Are workers’ wages really likely to begin growing again any time soon?

The Office for Budget Responsibility looks to be overly optimistic once again

The Friday before last, I set my smart Dartmouth students in my Financial Crisis class the task of examining the December jobs report released by the US Bureau of Labor Statistics. In class the day before, I wrote the word SURPRISE in large capital letters on the blackboard, and told them to determine whether there was anything surprising in the report.

I explained that the consensus was expecting private non-farm payrolls to be about 200,000, with many suggesting they might be as high as 234,000. Over the past 18 months, payrolls were up by more than 100,000 every month except one (89,000 in July 2012) and up over 200,000 in three of the previous four months. Employment has risen for 39 months in a row, but is still one and a quarter million lower than it was in February 2008, at the start of the recession.

But I warned that this might well be a strange month, as we have had a couple of months of data impacted by the government shutdown, and so it turned out. We got 74,000, which was a big surprise, although it was tempered a little with upward revisions to the October numbers of 38,000 and reports that it was weather-related. The unemployment rate dropped from 7 per cent to 6.7 per cent, but the drop in unemployment of 490,000 was less than the 525,000 who withdrew from the labour force.

Most commentators didn’t spot that average private-sector weekly earnings fell on the month from $833.18 (£506) to $831.45.

On the same day, a report on the Canadian labour market showed a big drop in employment. Two nasty surprises.

In contrast, UK employment is now three quarters of a million higher today  (2.7 percentage points) than it was at the start of the recession. In the UK and the US, the 16+ employment rate (employment/population) still hasn’t recovered to its pre-recession levels. The 16+ employment rate in the US was 62.9 per cent in January 2008, and is 58.6 per cent today. In the UK it was 60.3 per cent in January 2008 and is 59.3 per cent today.

What has been really different is the recent path of real earnings, which have fallen much more in the UK than in the US. The first chart illustrates the path of median usual weekly earnings in the US. In constant (1982-84) dollars, they have shown little or no change from Q1 2008. They were $335 in Q1 1979 as well as in Q1 2008, compared with $333 in Q3 2013. So the story from the US is that median real wages haven’t risen in 35 years. No kidding. The concern is that as a result of Coalition policies, the UK labour market has now become like the US, and real wage growth for the typical median worker is a thing of the past. In contrast to flat real wage growth in the US, real full-time weekly earnings in the UK in the period 1998-2008, according to the Labour Force Survey, rose by about a quarter, over the same period. But it has been a very different story since 2010, when the Coalition took office, as the second chart shows. At the median, real wages were down by 9.6 per cent alone between 2011 and 2013 and by 4.6 per cent at the mean. Over the last quarter, median weekly and hourly earnings of full-time workers earnings also fell, in the case  of weekly earnings from £481 to  £462 and for hourly earnings from  £10.59 to £10.43.

This amount of downward wage flexibility is likely a major part of the explanation for the UK’s better job performance, even though the US has grown much faster. This contrasts sharply with the recession of the 1980s, when 10 per cent of the population were unemployed all the time – the Full Monty generation – and 90 per cent were never unemployed and enjoyed substantial real wage growth. This has been a nasty surprise for workers. The question is whether this is about to change. That seems unlikely.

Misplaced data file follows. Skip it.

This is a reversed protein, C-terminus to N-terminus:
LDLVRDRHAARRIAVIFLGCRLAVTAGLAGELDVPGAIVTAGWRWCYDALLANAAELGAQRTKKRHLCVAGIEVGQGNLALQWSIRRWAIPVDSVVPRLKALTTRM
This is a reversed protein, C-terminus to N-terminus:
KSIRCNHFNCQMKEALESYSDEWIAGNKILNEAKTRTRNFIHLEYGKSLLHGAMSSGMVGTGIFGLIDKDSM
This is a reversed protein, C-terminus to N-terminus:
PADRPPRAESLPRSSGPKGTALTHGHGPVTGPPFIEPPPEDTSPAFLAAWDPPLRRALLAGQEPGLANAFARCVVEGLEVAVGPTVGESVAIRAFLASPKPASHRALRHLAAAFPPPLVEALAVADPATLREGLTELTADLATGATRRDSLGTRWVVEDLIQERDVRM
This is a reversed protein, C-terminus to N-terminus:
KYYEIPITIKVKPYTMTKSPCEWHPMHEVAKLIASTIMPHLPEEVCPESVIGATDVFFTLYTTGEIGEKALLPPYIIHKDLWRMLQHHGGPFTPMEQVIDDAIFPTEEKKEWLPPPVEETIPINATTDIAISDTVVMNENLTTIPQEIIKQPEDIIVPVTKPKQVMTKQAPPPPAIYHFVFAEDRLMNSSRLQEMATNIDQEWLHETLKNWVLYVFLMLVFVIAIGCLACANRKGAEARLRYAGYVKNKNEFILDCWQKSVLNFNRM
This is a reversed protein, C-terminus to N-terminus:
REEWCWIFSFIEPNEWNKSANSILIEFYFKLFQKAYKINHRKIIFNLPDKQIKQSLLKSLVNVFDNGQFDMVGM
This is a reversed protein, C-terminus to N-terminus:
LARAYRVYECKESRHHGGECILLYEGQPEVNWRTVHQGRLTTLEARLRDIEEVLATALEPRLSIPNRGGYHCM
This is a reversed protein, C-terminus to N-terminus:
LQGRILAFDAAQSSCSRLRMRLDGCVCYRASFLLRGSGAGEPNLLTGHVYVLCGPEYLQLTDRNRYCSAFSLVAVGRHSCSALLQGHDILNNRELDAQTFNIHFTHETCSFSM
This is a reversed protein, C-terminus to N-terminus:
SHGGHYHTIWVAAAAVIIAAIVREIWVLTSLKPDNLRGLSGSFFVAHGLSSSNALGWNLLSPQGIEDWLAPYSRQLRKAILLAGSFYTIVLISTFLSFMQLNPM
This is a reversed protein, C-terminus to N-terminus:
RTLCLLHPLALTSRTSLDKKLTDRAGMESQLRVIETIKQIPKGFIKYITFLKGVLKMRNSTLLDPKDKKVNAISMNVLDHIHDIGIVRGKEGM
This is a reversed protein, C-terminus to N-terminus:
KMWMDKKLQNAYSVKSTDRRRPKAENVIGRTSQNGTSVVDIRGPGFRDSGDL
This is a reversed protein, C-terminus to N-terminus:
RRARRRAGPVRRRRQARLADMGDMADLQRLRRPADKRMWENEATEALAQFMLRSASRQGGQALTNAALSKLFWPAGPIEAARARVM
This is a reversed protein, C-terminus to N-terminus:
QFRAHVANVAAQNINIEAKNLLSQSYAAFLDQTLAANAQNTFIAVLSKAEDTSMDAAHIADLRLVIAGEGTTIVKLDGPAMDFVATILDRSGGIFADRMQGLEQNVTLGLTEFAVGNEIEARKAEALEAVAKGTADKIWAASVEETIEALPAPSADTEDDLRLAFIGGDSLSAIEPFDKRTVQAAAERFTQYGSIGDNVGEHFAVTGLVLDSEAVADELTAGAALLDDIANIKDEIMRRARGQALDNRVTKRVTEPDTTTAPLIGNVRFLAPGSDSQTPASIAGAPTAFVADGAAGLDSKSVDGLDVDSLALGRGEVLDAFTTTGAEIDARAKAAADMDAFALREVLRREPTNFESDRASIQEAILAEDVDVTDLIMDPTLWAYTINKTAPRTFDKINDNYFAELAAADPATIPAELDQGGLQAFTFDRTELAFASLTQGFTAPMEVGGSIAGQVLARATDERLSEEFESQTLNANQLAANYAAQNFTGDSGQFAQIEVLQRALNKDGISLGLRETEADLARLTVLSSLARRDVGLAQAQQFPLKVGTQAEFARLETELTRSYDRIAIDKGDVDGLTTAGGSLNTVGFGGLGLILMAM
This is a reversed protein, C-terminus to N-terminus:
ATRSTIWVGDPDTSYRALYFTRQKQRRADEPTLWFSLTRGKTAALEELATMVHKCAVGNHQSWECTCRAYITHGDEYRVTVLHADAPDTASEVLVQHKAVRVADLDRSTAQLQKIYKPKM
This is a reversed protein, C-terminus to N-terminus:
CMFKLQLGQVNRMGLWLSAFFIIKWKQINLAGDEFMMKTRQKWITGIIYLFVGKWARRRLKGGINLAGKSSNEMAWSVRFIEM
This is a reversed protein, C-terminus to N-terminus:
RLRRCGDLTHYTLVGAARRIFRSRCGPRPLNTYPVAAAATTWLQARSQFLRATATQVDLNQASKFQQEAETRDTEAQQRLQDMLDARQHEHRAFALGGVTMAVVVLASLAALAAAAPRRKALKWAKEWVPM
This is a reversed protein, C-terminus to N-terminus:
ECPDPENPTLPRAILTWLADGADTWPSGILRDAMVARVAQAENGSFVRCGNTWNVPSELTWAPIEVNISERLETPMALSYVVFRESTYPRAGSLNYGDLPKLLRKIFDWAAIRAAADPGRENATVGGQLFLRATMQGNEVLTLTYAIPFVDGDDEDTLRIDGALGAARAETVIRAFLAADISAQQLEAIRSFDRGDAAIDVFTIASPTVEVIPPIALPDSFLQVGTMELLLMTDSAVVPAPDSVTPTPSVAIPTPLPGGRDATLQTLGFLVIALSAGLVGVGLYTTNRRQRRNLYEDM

According to the most recent forecasts of the Office for Budget Responsibility (OBR), they expect good surprises to be headed workers’ way, and soon. As ever, they are projecting real earnings growth, which I calculate as their forecast of average earnings growth minus their projection for the CPI. They are expecting real earnings to rise, by 0.3 per cent in 2014 and four times that in 2015, just in time for the election. The only basis for this seems to be mean reversion: it was like this over the past 30 years so must be so again, even though the chart shows that the trend over the past decade or so was down. In their Budget forecast of June 2010 they were forecasting real earnings growth would have been 1.8 per cent in 2013 and 2.4 per cent in both 2014 and 2015. Now they are less optimistic, but still expect a swift turnaround from negative in 2013 to positive growth in 2014 and beyond. The OBR looks to be overly optimistic again.

We have known for a long time, following the work of Sumner Slichter, that wage growth is determined by a blend of “insider” and “outsider” forces. By insider forces we mean the ability and willingness to pay, so when profits rise the ability to pay rises, but it seems as if bosses are happy to keep any gains to themselves rather than sharing them with the workers.

Outsider forces refer to the slack that exists in the labour market. As the unemployment rate rises, worker bargaining power weakens. Bargaining power is held down by the presence of highly productive and cheap migrant workers, but also by the possibility that more migrants could come. But this doesn’t mean the blame for weaker bargaining power is the fault of migrants, as UKIP claims. Globalisation means firms could always relocate and move their offices or factories to Bulgaria or Germany or China. None of these forces has suddenly changed and inflation seems unlikely to collapse. My fingers and toes are crossed hoping for a big positive surprise on the wage front.  My brain says something else.